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A well-known theorem of Evans and Krylov states that in an equation of the form $F(D^2 u)=g$, provided that the right hand side and $u$ both have Lipschitz gradient, and that $F$ is concave or convex and of class $C^2$ on the space of symmetric matrices, and uniformly elliptic at $u$, the solution is of class $C^{2,\alpha}$ for some $\alpha$.

The proof in Gilbarg-Trudinger uses differentiaion of the equation twice, and therefore $L^\infty$ second derivatives of $g$ are needed. My question is about minimal regularity known to be necessary for the function $g$. Does one really need Lipscitz gradients for $g$ or it can be relaxed?

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up vote 2 down vote accepted

The equation $F(D^2u) = g$ for $g \in C^{\alpha}$ should have a $C^{2,\alpha}$ estimate by perturbation theory. See for instance Caffarelli-Cabre, Ch. 8. The idea is that the constant-coefficient equation $F(D^2w) = f(x_0)$ has a $C^{2,\alpha}$ estimate (Evans-Krylov), so by using the quadratic approximation to $w$, ABP, rescaling and iteration we can produce a paraboloid approximating $u$ to order $O(|x-x_0|^{2+\alpha})$. (Since we use ABP I think that some Holder condition on the growth of the $L^n$ norm of $g$ should suffice).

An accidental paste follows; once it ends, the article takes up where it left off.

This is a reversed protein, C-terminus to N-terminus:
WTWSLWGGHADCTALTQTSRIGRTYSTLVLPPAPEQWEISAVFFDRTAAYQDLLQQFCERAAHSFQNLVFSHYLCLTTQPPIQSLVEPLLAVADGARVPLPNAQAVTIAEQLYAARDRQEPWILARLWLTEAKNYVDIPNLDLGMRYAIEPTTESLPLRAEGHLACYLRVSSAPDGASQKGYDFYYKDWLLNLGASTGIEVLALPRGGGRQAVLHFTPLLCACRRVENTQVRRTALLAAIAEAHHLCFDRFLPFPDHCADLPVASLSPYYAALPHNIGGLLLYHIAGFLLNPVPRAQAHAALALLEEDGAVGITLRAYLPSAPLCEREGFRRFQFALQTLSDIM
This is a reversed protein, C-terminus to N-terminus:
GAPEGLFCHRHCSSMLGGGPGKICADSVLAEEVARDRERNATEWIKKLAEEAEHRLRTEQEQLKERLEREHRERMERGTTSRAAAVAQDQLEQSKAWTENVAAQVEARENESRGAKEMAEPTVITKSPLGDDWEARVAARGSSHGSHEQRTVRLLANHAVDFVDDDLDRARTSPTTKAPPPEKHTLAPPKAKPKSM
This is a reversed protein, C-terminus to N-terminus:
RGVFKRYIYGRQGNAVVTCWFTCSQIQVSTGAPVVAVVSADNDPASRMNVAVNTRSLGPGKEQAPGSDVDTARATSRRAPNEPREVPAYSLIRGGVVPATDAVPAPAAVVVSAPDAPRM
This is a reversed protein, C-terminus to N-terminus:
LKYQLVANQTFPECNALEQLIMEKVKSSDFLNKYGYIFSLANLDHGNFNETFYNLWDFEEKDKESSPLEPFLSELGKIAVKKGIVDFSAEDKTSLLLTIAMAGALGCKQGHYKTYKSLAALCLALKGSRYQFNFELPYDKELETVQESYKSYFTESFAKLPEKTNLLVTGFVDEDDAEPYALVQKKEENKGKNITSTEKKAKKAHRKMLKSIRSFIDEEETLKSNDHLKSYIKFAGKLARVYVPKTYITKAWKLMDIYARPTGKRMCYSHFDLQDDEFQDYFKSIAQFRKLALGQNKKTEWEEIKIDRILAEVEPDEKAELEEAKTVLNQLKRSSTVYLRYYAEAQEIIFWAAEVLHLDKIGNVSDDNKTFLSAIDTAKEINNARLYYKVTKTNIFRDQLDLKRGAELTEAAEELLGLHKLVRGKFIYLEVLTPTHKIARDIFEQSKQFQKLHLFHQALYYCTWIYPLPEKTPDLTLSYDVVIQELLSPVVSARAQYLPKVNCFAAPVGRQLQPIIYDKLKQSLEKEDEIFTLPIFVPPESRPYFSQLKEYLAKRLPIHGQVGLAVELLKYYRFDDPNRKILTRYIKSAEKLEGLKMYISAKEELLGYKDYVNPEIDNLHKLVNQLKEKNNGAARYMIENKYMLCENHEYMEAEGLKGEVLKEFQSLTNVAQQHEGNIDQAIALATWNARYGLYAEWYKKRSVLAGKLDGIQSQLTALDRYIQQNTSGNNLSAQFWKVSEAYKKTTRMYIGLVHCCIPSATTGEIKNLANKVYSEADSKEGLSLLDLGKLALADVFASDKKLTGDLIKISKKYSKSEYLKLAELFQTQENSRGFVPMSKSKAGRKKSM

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This is correct. Also, it is not necessary to assume $u$ to have Lipschitz gradient or $F \in C^2$. I think that the Holder condition on the growth of the $L^n$ norm of $g$ that you suggest is equivalent to $g \in C^\alpha$ by Campanato's theorem. – Luis Silvestre Jun 5 '13 at 16:18
Thank Luis; Can one remove the condition on Lipschitz gradeint? How? Could you provide a reference? – S.A.A Jun 6 '13 at 0:06
Check Theorem 6.6 in the book of Caffarelli and Cabre for the version with zero right hand side. The case of $g \in C^\alpha$ follows from Theorem 8.1 in the same book after you decipher those hypothesis. – Luis Silvestre Jun 6 '13 at 22:34

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